ACDC intends to build capacity amongst existing service providers to enable them to offer more effective connection with members of their community. Through the local community engagement at each site, organisations will be identified, and a relationship developed which will enable warm referral pathways.
When appropriate ACDC will provide households with information about how they can advocate for needed services that are lacking in their area. In addition, where local groups advocating for needed services or developing community self-help options already exist households will be provided with those contact details.
8. Will ACDC really make a difference for people?
The Proactive Outreach approach is largely untested in Australia. As such CMHA and our partners are very interested in measuring its efficacy, and a significant investment will be made in research and evaluation of the project.
Given the untested nature of the Direct Connection approach, and the diversity of communities within which the project with operate, the ACDC project will only be a success through strong partnerships and inclusive co-design processes with stakeholders at all levels. As such, CMHA has invested significant resources into building partnerships and into the co-design processes.
9. How will the outcomes, and the success of the project, be measured?
There are several intended outcomes of the ACDC Project, and some will be easier to measure and report on than others. Objectives include:
- Number of People Connector engagements with householders.
- Number of each information product distributed.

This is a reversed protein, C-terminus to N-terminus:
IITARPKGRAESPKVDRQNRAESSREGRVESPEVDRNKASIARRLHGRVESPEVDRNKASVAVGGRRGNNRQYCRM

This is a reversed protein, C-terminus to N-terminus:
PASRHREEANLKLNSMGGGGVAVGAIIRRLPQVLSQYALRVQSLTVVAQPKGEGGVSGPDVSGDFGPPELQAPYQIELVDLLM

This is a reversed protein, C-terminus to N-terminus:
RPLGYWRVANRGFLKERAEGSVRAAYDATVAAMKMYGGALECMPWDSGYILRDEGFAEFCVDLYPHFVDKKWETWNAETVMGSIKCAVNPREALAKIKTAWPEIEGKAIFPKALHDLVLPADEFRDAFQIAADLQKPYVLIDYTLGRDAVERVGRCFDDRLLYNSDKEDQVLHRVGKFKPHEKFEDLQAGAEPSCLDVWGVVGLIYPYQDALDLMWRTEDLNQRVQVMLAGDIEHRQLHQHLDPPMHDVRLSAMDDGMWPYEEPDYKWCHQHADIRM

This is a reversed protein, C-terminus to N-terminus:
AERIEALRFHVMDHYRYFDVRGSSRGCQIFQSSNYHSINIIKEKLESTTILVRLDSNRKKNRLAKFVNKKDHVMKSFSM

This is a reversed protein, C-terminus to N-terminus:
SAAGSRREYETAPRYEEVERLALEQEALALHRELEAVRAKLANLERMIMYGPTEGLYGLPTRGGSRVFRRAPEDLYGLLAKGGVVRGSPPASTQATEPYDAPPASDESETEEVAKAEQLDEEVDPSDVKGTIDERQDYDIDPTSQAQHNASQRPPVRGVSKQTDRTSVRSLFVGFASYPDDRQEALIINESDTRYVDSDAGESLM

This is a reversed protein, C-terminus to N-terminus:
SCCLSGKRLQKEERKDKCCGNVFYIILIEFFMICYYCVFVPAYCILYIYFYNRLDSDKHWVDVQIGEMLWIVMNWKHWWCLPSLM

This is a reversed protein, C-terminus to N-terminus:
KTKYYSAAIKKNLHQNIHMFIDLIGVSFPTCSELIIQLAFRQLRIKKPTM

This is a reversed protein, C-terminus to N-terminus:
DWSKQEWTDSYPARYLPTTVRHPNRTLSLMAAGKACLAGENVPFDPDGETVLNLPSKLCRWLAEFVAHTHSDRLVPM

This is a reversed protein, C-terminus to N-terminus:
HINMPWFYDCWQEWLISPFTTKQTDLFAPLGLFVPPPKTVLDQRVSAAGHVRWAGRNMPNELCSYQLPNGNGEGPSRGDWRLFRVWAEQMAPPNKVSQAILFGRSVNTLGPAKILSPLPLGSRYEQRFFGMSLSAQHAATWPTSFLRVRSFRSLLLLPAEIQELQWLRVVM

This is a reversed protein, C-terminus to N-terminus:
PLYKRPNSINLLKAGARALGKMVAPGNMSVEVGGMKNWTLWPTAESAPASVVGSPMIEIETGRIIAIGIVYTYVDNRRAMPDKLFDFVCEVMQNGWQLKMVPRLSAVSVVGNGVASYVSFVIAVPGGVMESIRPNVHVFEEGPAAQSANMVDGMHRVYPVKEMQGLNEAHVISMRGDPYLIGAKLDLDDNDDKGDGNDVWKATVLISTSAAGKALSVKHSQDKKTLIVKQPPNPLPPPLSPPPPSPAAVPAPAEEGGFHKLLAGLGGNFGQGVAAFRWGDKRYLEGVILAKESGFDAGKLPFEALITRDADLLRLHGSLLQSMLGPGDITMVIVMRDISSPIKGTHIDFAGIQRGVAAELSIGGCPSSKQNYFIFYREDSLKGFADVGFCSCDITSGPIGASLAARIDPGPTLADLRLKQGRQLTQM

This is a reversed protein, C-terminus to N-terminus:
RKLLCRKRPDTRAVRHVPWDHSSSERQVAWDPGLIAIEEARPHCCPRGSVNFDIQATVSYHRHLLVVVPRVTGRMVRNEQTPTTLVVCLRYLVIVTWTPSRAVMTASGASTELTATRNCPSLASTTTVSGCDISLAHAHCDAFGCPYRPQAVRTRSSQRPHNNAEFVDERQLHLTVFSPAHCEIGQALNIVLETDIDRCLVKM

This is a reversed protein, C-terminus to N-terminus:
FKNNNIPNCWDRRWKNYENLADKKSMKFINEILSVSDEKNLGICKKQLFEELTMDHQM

- Number of successful referrals made.
- Number of surveys completed.
- Stories collected.
A significant investment is being made in the evaluation of the ACDC project, which will report on the efficacy and the return on investment of the ACDC project, as well as how well the project met its stated objectives. The Centre for Social Impact has been retained to undertake the Evaluation.
10. What happens at the end of the project?
The project is intended to conclude in November 2022. By this time People Connectors will have distributed information about local and national mental health services to up to 45,000 individuals and households, collected 10,000 surveys and will have made referrals to services for those who required and consented to this.
Significant research, data analysis and the project evaluation will have concluded by this time, and final reports will be being prepared. Significant findings will have been shared at conferences, and an analysis of the return on investment of the direct connection approach will have been made available publicly. All personal data will be de-identified and destroyed in line with the terms of the ACDC data collection consent form.
The ACDC kit will be completed and made available publicly for adaption and use by any organisation in future iterations of the ACDC project.